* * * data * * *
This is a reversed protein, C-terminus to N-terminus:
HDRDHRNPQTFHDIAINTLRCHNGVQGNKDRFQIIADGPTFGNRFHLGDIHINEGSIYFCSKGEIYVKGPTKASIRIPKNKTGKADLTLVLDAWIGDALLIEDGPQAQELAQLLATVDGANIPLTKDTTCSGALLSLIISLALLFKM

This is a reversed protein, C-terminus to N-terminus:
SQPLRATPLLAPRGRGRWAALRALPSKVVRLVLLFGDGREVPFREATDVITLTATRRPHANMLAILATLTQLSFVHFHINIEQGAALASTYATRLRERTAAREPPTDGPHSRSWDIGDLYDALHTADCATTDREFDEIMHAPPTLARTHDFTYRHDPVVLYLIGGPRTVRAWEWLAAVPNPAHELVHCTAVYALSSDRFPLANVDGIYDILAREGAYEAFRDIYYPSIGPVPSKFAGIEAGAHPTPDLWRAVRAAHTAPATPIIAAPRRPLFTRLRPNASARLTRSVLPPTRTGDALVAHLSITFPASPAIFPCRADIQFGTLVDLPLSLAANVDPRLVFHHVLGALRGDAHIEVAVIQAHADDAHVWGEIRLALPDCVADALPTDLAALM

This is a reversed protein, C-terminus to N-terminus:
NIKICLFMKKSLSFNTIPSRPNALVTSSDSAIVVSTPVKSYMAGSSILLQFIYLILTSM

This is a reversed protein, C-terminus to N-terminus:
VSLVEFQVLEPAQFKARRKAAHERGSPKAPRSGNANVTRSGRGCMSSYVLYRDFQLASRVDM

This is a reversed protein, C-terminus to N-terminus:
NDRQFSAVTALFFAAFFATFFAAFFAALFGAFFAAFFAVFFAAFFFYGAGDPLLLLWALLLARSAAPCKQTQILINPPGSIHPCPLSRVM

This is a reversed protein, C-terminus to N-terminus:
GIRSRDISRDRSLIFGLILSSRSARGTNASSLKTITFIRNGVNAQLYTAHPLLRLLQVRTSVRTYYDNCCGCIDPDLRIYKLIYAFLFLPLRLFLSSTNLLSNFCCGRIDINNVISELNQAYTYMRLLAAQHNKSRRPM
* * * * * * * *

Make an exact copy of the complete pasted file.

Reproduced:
This is a reversed protein, C-terminus to N-terminus:
HDRDHRNPQTFHDIAINTLRCHNGVQGNKDRFQIIADGPTFGNRFHLGDIHINEGSIYFCSKGEIYVKGPTKASIRIPKNKTGKADLTLVLDAWIGDALLIEDGPQAQELAQLLATVDGANIPLTKDTTCSGALLSLIISLALLFKM

This is a reversed protein, C-terminus to N-terminus:
SQPLRATPLLAPRGRGRWAALRALPSKVVRLVLLFGDGREVPFREATDVITLTATRRPHANMLAILATLTQLSFVHFHINIEQGAALASTYATRLRERTAAREPPTDGPHSRSWDIGDLYDALHTADCATTDREFDEIMHAPPTLARTHDFTYRHDPVVLYLIGGPRTVRAWEWLAAVPNPAHELVHCTAVYALSSDRFPLANVDGIYDILAREGAYEAFRDIYYPSIGPVPSKFAGIEAGAHPTPDLWRAVRAAHTAPATPIIAAPRRPLFTRLRPNASARLTRSVLPPTRTGDALVAHLSITFPASPAIFPCRADIQFGTLVDLPLSLAANVDPRLVFHHVLGALRGDAHIEVAVIQAHADDAHVWGEIRLALPDCVADALPTDLAALM

This is a reversed protein, C-terminus to N-terminus:
NIKICLFMKKSLSFNTIPSRPNALVTSSDSAIVVSTPVKSYMAGSSILLQFIYLILTSM

This is a reversed protein, C-terminus to N-terminus:
VSLVEFQVLEPAQFKARRKAAHERGSPKAPRSGNANVTRSGRGCMSSYVLYRDFQLASRVDM

This is a reversed protein, C-terminus to N-terminus:
NDRQFSAVTALFFAAFFATFFAAFFAALFGAFFAAFFAVFFAAFFFYGAGDPLLLLWALLLARSAAPCKQTQILINPPGSIHPCPLSRVM

This is a reversed protein, C-terminus to N-terminus:
GIRSRDISRDRSLIFGLILSSRSARGTNASSLKTITFIRNGVNAQLYTAHPLLRLLQVRTSVRTYYDNCCGCIDPDLRIYKLIYAFLFLPLRLFLSSTNLLSNFCCGRIDINNVISELNQAYTYMRLLAAQHNKSRRPM